282 CHARLES STEWART PA11NELL [1881
again the decision of the Speaker was the signal for Whig and Tory expressions of triumph and exultation. But these manifestations of feeling did not disconcert the sturdy Celt, who was now full of fight and quite indifferent to consequences.
'I thank you, Mr. Speaker/ he said, 'but I wish further to ask yoix if it is not a fact that the ruling of the Chair has been challenged on the instant ?'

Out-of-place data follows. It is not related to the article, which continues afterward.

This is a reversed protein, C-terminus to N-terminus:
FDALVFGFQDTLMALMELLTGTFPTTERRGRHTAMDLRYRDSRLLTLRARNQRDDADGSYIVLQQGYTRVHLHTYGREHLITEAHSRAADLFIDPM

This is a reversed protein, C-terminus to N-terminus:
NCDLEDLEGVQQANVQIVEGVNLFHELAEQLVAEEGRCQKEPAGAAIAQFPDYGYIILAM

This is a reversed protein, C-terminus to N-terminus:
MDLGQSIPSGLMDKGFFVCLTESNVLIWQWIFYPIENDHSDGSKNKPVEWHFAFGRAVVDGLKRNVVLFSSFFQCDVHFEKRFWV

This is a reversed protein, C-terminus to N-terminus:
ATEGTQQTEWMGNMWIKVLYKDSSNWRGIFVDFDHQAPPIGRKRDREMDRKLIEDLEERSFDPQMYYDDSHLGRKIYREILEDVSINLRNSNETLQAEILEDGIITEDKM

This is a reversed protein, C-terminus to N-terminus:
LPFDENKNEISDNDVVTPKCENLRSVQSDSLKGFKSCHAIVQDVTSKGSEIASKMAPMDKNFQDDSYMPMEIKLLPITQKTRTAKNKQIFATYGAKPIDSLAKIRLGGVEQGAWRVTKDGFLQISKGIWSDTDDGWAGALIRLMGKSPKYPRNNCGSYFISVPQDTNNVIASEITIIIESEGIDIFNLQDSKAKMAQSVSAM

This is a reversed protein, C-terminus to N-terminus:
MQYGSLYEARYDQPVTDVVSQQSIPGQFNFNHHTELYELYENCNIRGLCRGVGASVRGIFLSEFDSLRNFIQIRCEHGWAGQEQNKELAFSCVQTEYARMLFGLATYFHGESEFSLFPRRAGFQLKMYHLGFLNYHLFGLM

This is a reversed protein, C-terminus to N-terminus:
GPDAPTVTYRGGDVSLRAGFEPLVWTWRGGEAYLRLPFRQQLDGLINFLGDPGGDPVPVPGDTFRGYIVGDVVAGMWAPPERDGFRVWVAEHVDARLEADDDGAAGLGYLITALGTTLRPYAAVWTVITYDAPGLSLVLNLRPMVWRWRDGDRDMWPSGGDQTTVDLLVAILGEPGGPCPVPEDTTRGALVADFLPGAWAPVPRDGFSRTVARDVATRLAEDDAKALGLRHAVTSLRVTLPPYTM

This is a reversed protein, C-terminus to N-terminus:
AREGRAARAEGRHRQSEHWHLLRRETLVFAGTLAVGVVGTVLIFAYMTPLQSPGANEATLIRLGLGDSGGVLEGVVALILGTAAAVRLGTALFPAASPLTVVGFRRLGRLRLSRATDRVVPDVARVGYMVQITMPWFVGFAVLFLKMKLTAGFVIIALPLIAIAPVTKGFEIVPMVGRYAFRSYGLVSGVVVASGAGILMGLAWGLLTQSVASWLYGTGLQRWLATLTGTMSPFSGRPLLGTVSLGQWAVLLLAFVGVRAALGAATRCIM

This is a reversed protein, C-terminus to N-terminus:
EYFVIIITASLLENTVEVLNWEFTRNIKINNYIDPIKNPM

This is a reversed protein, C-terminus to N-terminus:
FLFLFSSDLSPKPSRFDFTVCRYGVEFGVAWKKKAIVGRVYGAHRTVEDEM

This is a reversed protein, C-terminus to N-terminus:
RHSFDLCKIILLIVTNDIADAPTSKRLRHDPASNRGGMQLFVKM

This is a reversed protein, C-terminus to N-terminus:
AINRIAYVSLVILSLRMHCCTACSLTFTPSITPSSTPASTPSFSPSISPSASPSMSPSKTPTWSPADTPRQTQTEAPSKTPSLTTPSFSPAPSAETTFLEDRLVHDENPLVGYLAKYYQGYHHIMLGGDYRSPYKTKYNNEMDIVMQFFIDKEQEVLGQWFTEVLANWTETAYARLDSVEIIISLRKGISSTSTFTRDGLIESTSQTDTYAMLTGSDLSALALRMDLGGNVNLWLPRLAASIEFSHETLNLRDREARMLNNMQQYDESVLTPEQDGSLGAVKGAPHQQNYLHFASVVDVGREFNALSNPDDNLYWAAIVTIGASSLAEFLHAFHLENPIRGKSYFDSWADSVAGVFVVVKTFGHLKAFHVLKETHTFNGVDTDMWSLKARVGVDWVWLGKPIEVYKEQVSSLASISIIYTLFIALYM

The great crisis in the contest had now clearly arrived. The answer of the Speaker to this question would manifestly decide the issue, and it was accordingly awaited with much anxiety. ' The lion, member/ said the Speaker, ' asks me a question which at the present moment I am not able to answer without searching for precedents.' No Whig or Tory cheer greeted these words, but a ringing shout of triumph broke from the Irish benches, which was repeated again and again as Mr. Sullivan rose and, waving his hand in the direction of his countrymen, essayed to speak, but in vain, for the plaudits of the Home liulers rendered all sounds save their own cheers inaudible. At length, the cheers gradually subsiding and complete silence having for a moment supervened, Mr. Sullivan, raising his voice to its highest pitch and speaking with great deliberation and firmness, said: 1 Then, sir, in order that you may have time to search for precedents I shall conclude with a motion/ This declaration was received with another outburst of Irish applause, which was not in the least checkedóbut perhaps rather stimulatedóby the rising of the Speaker. When order was restored, the Speaker, looking grave and serious, said : ' I caution the hon. member that if he proposes to move the adjournment of the House with a view of calling in question what was done this morning